Ryan Kavanaugh Wants to Move on From Relativity: ‘That Guy Was Kind of an A–hole’

TheGrill 2019: "I made a ton of mistakes and there's a lot I'd go back and fix," Kavanaugh says

When Ryan Kavanaugh’s Relativity Media filed for bankruptcy, he decided to stay away from Hollywood for a while. But in his return to being a financier and producer, he wants to put his old company and his old ways behind him.

“I made a ton of mistakes and there’s a lot I’d go back and fix,” Kavanaugh said during the opening spotlight conversation at The Grill, TheWrap’s annual business and entertainment conference.

“I was not great to my friends and family,” Kavanaugh said. “I was the guy who canceled a meeting for the more important meeting and kind of a guy that I look back at today going, ‘That guy was kind of an a–hole.’ I now since have learned… you can’t change the past, but if you do something wrong, you can change the future.”

Relativity filed for Chapter 11 bankruptcy for a second time in May of last year, having racked up somewhere between $500 million and $1 billion in debt in two years. Kavanaugh said during the conversation at TheGrill, however, that the company didn’t go bankrupt because of the debt. Rather, he said, the debt gave a takeover opportunity to the hedge fund that oversaw the studio’s potential initial public offering.

Relativity sold its assets to UltraV Group — a joint venture of funds managed by Sound Point Capital Management and RMRM Holdings.

Last Month, Kavanaugh announced that his new company, Proxima Media, had entered a pact with China’s National Arts Studio, a physical studio boasting a 100-square-mile ranch an hour from Hong Kong, the company said. As part of the agreement, Proxima received a $250 million equity injection to produce up to 10 U.S. films in China and also acquired a large stake in the publicly traded Hong Kong studio, with plans to take over management and building out of the studio.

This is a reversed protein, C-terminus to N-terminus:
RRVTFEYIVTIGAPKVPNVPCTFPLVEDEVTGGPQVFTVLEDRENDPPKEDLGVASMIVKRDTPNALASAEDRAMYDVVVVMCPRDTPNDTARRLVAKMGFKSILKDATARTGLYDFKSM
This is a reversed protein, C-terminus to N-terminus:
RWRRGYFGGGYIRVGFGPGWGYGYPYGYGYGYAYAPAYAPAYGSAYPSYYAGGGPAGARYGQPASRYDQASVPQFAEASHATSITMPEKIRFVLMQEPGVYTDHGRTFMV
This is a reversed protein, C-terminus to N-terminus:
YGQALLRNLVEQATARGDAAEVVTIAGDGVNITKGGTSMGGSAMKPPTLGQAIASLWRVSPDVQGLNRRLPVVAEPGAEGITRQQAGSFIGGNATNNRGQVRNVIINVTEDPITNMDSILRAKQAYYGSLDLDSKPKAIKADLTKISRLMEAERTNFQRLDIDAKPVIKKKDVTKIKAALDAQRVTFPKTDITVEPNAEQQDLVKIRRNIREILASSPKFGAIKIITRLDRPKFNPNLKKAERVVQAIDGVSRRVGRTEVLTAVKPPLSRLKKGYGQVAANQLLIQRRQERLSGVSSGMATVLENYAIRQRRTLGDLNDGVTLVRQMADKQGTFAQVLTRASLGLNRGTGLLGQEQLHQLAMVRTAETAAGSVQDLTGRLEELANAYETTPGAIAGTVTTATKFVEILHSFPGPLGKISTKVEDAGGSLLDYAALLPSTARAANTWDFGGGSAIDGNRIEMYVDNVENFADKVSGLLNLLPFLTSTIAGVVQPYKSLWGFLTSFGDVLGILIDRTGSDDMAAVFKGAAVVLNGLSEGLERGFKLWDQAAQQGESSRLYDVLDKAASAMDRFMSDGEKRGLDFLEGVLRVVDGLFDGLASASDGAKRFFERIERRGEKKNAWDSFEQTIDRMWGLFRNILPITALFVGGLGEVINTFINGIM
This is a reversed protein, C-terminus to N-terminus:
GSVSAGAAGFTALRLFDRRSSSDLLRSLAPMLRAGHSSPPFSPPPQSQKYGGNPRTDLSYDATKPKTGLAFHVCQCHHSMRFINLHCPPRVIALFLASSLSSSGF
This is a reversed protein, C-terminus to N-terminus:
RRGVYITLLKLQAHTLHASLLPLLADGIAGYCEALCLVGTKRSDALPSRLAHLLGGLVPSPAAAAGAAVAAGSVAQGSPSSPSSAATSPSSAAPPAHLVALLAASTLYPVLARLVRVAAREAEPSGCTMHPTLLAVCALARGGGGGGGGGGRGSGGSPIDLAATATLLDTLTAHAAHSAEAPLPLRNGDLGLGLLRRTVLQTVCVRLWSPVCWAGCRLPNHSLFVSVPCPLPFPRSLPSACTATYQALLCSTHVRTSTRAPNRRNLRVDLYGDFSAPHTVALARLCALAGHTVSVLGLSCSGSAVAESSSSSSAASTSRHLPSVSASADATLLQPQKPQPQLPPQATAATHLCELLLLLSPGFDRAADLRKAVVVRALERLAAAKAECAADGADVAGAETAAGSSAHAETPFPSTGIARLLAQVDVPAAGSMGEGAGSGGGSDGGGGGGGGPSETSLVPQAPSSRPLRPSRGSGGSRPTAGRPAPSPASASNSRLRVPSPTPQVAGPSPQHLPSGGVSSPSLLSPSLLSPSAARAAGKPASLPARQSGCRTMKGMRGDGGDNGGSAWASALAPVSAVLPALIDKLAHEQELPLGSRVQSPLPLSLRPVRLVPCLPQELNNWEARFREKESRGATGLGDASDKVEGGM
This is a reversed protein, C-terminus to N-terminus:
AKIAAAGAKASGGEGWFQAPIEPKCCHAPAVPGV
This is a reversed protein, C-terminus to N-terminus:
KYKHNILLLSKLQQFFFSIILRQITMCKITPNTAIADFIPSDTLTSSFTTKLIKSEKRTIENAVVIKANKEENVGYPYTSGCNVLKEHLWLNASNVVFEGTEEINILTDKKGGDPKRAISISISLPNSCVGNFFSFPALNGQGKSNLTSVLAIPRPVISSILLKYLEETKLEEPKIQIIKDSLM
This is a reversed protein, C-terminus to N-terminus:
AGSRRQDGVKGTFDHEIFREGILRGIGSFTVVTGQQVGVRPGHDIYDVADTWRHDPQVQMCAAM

Kavanaugh explained his vision for a kind of entertainment stock exchange that would produce films, but also give fans and audiences the opportunity to buy a piece of certain films, just like Wall Street investors do. He also hopes to get the major Hollywood studios involved.

“I believe they’ll participate in it both to get equity and as a marketing tool… Netflix’s biggest advantage is that they get to have a one-on-one with the consumer, to a certain extent — they get the data,” Kavanaugh said. “For us, because we’re interacting in real time with the consumers as a movie is greenlit… it gives the studios the ability to interact in real time.

“What we’re doing is what I really started at, and should have focused on throughout my career. We started in financial products in entertainment, which is something there was none of,” he added. “I used to joke around that we were the bridge between Hollywood and Wall Street because literally I could put a banker and a studio head together and they were not speaking the same language.”